A particularly popular and much-loved melody found from Constantinople to Cyprus, it can be heard across the whole of Greece today. It is played as a wedding patinada, accompanying the bride and groom to the church, but also as a syrtos or ballaristos dance at celebrations of every kind. The Silyvrian syrtos has been recorded on numerous occasions, either as an instrumental tune or as a song with erotic couplets, in which form it has been sung by great singers including Roza Eskenazi and Giota Lydia to great acclaim.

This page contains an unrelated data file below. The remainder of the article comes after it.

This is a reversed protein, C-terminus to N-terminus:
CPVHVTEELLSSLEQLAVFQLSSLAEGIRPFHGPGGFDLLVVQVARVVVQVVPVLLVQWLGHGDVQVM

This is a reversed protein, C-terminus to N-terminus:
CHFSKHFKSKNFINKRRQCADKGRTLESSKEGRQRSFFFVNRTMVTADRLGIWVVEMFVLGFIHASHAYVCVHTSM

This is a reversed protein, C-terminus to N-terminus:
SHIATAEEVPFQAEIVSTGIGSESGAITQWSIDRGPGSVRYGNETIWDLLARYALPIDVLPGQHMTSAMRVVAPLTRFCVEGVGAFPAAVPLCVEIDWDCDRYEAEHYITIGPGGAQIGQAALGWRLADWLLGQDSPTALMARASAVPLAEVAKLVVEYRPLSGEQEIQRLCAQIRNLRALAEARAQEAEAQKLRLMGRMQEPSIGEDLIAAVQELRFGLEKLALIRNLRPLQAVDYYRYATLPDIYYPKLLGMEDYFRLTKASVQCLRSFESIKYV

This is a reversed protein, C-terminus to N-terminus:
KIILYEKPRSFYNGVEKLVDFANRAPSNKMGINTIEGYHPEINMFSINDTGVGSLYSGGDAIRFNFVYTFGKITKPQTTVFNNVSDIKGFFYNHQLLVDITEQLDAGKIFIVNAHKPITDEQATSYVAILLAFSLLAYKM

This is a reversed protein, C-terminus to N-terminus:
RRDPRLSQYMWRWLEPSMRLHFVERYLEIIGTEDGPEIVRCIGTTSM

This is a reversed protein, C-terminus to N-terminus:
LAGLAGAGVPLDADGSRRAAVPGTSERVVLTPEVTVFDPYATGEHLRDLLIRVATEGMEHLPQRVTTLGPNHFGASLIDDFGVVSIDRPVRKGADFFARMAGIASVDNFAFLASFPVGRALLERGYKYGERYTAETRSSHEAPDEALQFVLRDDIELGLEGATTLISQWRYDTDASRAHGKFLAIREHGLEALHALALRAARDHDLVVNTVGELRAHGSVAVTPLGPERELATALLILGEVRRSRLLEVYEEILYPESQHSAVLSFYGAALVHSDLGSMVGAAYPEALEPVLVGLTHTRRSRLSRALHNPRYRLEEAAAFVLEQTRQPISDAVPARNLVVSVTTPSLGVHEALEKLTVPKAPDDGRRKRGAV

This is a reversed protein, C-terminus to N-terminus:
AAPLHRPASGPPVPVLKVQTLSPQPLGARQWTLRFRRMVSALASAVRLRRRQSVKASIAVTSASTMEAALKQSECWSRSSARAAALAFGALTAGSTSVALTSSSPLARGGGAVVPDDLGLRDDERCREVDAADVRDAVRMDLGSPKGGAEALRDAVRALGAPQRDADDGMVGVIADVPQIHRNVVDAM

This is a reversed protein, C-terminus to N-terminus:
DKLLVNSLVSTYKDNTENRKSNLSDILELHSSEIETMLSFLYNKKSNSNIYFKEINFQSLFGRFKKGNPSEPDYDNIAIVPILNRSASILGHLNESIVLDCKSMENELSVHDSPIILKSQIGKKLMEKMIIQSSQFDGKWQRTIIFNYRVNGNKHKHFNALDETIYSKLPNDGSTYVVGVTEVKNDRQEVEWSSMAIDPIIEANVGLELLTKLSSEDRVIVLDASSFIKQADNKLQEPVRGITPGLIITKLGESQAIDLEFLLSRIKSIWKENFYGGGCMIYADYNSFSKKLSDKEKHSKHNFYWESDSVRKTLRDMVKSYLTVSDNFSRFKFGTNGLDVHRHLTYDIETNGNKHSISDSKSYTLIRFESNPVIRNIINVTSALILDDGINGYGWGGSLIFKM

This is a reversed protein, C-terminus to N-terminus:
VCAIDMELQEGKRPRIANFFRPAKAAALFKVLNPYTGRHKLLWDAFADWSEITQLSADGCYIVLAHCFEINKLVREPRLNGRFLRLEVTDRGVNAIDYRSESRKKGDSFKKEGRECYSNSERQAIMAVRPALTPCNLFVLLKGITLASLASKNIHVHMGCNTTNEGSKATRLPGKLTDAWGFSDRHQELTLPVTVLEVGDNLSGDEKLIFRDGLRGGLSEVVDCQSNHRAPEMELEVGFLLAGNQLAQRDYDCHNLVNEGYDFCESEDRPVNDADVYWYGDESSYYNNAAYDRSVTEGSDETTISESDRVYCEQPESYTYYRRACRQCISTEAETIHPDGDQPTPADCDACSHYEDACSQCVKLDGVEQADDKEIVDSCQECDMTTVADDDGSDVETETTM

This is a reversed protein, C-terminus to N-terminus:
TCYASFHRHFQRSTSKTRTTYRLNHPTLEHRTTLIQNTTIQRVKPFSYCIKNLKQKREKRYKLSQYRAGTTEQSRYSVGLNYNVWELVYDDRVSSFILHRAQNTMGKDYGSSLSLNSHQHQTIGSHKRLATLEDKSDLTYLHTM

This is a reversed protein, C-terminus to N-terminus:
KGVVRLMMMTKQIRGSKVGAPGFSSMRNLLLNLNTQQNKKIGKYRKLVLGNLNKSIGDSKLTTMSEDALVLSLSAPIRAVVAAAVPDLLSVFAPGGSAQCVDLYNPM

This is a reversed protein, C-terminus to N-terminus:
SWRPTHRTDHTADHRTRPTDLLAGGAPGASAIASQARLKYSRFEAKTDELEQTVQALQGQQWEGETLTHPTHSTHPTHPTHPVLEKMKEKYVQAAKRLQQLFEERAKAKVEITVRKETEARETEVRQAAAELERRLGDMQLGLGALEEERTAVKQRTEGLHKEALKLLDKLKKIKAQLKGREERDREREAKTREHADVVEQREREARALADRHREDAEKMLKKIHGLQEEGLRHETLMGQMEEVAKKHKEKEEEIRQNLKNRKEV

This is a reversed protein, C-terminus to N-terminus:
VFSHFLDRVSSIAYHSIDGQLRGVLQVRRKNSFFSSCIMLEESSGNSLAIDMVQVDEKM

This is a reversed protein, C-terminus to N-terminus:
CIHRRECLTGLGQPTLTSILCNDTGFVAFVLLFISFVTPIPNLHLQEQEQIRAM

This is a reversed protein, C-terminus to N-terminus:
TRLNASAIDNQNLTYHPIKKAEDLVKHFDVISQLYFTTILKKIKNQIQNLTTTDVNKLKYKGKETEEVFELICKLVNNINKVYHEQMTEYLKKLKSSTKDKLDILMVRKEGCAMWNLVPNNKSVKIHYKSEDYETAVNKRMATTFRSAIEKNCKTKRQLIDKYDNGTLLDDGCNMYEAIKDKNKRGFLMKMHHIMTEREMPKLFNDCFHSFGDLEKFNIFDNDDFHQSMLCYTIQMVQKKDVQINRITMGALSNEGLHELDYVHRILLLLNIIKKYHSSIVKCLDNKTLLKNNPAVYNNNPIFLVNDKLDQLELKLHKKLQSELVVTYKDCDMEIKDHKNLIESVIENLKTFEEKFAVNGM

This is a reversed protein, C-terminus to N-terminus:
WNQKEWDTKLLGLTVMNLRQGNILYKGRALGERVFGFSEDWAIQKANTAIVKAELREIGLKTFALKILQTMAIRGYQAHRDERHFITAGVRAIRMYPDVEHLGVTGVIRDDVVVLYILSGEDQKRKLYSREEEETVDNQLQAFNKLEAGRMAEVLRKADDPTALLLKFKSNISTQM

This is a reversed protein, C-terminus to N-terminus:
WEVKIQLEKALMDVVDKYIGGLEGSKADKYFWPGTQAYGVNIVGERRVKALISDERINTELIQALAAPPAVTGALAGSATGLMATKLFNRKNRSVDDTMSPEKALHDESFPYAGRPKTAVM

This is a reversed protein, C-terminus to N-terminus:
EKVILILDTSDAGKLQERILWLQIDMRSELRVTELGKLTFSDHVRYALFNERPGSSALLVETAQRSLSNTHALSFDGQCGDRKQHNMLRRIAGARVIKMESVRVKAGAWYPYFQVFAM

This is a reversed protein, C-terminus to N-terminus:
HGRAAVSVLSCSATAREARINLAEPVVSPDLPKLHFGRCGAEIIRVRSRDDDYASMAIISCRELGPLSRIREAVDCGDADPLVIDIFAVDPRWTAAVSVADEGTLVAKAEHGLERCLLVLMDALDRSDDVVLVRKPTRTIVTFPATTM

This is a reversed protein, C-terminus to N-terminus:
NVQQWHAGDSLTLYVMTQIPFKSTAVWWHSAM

It was presumably composed by folk musicians from Silyvria,* a town which, like its neighbour Raidestos, contributed a good deal to our ecclesiastical and folk music during the final centuries of Turkish rule.
Theodor Kondaras (2022)
* Silyvria (Selybria, modern Silivri): a coastal city on the Sea of Marmara, near Constantinople.
The church of Agios Spyridon in Silyvria
Postal card of the early 20th century. Offered by Zafiropoulou family© Domna Samiou Archive
Live recording from the concert Songs of Asia Minor with Domna Samiou at the Megaron, the Athens Concert Hall, on 8/3/2005.